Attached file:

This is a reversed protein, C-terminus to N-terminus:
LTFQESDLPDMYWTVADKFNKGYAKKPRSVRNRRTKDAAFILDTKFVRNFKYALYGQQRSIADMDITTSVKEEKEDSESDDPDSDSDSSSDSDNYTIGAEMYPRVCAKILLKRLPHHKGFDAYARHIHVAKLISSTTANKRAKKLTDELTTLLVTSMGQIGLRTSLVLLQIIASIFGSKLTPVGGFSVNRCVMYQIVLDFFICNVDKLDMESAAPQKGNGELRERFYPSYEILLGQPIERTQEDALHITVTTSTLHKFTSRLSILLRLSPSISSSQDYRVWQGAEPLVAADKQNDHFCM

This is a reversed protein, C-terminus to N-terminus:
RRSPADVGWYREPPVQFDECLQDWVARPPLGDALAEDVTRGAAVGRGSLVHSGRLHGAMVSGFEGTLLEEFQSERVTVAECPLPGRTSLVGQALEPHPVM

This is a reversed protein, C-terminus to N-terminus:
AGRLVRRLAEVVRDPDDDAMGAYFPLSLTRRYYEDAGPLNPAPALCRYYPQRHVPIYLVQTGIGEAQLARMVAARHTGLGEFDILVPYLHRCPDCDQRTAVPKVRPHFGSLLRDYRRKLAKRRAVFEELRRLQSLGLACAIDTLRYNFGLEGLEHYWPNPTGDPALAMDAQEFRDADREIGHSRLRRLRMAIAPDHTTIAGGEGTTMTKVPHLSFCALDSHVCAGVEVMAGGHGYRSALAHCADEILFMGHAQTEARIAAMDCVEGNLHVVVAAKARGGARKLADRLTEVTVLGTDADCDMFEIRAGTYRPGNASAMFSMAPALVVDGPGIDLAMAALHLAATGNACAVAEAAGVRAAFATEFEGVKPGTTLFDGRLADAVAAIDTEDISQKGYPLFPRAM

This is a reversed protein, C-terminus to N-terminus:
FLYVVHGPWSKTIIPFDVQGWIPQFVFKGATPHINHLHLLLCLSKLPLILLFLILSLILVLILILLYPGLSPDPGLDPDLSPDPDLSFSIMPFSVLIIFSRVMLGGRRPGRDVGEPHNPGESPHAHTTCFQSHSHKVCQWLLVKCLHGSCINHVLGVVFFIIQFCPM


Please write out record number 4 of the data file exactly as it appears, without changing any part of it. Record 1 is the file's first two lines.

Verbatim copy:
This is a reversed protein, C-terminus to N-terminus:
FLYVVHGPWSKTIIPFDVQGWIPQFVFKGATPHINHLHLLLCLSKLPLILLFLILSLILVLILILLYPGLSPDPGLDPDLSPDPDLSFSIMPFSVLIIFSRVMLGGRRPGRDVGEPHNPGESPHAHTTCFQSHSHKVCQWLLVKCLHGSCINHVLGVVFFIIQFCPM